Amanda Levete reveals MPavilion design

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Amanda Levete's design for the second MPavilion features petal-like shapes inspired by a forest canopy.

Amanda Levete’s design for the second MPavilion features petal-like shapes inspired by a forest canopy. Image: Courtesy of AL_A

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The second MPavilion will inhabit Melbourne's Queen Victoria Gardens over the spring and summer months.

The second MPavilion will inhabit Melbourne’s Queen Victoria Gardens over the spring and summer months. Image: Courtesy of AL_A

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The petal-like structures of Levete's MPavilion will be made using ultra-thin composite materials, with each shape around three to five metres wide.

The petal-like structures of Levete’s MPavilion will be made using ultra-thin composite materials, with each shape around three to five metres wide. Image: Courtesy of AL_A

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Amanda Levete's MPavilion will incorporate intricate lighting and audio features that will provide the pavilion a with a glowing aura at night.

Amanda Levete’s MPavilion will incorporate intricate lighting and audio features that will provide the pavilion a with a glowing aura at night. Image: Courtesy of AL_A

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The design of Levete's MPavilion allows it to respond to the weather by moving with the wind.

The design of Levete’s MPavilion allows it to respond to the weather by moving with the wind. Image: Courtesy of AL_A

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Architect Amanda Levete has unveiled her design for the Naomi Milgrom Foundation’s next MPavilion, which is set to inhabit Melbourne’s Queen Victoria Gardens from October 2015.

Inspired by forest canopies, the structure reads as a series of delicate, petal-like shapes suspended on thin columns designed to sway in the breeze. The petals will serve as amplifiers, incorporating audio features as well as intricate lighting that will provide the pavilion with a glowing aura at night.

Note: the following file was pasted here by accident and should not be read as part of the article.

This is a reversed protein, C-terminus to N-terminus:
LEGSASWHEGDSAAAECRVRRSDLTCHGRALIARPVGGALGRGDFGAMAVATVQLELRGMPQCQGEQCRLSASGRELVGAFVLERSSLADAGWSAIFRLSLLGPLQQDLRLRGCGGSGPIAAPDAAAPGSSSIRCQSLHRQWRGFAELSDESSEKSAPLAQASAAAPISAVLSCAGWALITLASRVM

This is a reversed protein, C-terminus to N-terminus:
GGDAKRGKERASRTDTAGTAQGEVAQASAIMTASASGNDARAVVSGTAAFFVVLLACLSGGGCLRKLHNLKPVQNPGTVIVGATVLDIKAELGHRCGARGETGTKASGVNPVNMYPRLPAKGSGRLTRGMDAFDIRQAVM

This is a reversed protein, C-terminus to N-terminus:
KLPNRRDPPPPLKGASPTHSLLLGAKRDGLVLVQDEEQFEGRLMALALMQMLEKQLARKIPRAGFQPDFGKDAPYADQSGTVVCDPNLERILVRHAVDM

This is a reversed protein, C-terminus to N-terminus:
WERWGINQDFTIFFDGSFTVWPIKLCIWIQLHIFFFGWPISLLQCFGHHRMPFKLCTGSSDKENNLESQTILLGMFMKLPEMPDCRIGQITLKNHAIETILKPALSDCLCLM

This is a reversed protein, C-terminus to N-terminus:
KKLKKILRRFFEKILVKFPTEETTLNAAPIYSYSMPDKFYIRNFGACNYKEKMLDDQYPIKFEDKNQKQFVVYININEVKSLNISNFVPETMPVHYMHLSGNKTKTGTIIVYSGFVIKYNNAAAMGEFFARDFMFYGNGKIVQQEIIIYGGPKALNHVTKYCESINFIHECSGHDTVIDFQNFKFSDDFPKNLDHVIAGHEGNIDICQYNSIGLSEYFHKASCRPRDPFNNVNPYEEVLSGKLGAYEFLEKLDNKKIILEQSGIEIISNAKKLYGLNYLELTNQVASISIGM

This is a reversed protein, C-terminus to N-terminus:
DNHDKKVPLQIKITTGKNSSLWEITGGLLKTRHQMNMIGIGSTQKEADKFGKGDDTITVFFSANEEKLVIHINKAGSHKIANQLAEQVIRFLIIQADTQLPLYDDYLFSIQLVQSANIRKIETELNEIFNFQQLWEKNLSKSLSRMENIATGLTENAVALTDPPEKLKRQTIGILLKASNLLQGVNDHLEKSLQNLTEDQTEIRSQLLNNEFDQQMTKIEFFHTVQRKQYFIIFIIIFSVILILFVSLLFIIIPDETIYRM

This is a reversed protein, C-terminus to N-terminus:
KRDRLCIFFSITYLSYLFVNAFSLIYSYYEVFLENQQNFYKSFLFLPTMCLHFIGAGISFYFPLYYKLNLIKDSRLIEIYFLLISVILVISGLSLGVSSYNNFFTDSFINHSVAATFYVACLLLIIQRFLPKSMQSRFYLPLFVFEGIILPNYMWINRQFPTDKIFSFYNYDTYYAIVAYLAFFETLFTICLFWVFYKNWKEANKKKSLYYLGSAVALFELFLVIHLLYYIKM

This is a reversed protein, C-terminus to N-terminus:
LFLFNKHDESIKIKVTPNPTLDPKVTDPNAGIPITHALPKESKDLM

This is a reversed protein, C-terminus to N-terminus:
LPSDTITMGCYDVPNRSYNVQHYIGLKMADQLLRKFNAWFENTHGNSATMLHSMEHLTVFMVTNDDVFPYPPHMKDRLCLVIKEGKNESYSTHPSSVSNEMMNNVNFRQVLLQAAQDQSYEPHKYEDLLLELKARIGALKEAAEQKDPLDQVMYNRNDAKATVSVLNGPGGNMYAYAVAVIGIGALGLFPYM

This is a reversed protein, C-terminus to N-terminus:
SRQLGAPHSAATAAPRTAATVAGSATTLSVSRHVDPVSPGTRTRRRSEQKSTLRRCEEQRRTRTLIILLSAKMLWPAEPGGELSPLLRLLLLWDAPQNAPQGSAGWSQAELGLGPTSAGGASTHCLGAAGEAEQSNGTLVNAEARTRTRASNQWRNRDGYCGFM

Levete, founder and principal of the design practice AL_A , described the link between the forest canopy design and the non-permanent nature of the pavilion.

“By exploiting the temporary nature of the pavilion form, our design subverts the norms of immovable,” she said. “It embraces and amplifies such distinctions, so that it speaks in response to the weather, and moves with the wind rather than trying to keep it at bay.”

AL_A is working with Australian specialist company MouldCAM to develop the ultra-thin petals, which will be three to five metres in diameter and formed using composite materials.

The director of London’s Victoria and Albert Museum, Martin Roth, will officially open this year’s MPavilion on 5 October 2015.

This is the second year that MPavilion has run after being set up by the Naomi Milgrom Foundation last year – an organization that supports design and architecture projects that aim to enrich cultural life in Australia. 

In 2014, the foundation commissioned architect Sean Godsell to design the first MPavilion, which recently won an award for Small Project Architecture at the Victorian Architecture Awards.

The selection of AL_A’s Amanda Levete for the project was announced in April, and she was provided with a brief for a “structure that responds to its climate and landscape.”

MPavilion will be open to the public from 5 October 2015 until 7 February 2015, serving as a feature of the city over the spring and summer months. A public program of events to be held at the pavilion will be presented in August.


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